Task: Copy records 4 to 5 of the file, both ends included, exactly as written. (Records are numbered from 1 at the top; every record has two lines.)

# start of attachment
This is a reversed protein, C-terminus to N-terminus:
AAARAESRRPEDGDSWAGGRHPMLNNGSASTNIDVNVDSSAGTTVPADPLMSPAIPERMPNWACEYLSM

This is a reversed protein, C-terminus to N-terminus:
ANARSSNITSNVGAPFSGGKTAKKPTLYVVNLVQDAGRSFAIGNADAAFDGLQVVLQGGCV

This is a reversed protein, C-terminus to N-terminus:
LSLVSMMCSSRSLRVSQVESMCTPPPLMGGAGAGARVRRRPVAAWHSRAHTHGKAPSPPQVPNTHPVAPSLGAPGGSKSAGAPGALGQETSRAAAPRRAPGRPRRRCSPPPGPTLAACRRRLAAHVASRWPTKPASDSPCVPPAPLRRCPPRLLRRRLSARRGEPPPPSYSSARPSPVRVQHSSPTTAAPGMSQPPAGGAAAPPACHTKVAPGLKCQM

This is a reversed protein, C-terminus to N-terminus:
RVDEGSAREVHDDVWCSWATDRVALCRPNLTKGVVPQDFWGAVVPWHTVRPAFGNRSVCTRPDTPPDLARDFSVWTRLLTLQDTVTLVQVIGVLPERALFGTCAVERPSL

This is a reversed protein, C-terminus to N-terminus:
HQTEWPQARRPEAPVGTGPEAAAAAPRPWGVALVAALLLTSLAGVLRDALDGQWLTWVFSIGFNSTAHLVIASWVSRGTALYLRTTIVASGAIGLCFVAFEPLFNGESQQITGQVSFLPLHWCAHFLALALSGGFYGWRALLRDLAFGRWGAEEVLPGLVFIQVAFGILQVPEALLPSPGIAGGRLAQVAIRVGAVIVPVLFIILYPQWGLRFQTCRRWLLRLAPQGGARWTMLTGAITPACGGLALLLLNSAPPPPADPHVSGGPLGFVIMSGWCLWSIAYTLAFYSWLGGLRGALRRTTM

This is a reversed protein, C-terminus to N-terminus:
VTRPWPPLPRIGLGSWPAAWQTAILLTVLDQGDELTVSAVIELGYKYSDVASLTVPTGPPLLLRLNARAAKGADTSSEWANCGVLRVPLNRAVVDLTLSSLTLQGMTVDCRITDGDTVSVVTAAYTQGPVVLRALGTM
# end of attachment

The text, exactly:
This is a reversed protein, C-terminus to N-terminus:
RVDEGSAREVHDDVWCSWATDRVALCRPNLTKGVVPQDFWGAVVPWHTVRPAFGNRSVCTRPDTPPDLARDFSVWTRLLTLQDTVTLVQVIGVLPERALFGTCAVERPSL

This is a reversed protein, C-terminus to N-terminus:
HQTEWPQARRPEAPVGTGPEAAAAAPRPWGVALVAALLLTSLAGVLRDALDGQWLTWVFSIGFNSTAHLVIASWVSRGTALYLRTTIVASGAIGLCFVAFEPLFNGESQQITGQVSFLPLHWCAHFLALALSGGFYGWRALLRDLAFGRWGAEEVLPGLVFIQVAFGILQVPEALLPSPGIAGGRLAQVAIRVGAVIVPVLFIILYPQWGLRFQTCRRWLLRLAPQGGARWTMLTGAITPACGGLALLLLNSAPPPPADPHVSGGPLGFVIMSGWCLWSIAYTLAFYSWLGGLRGALRRTTM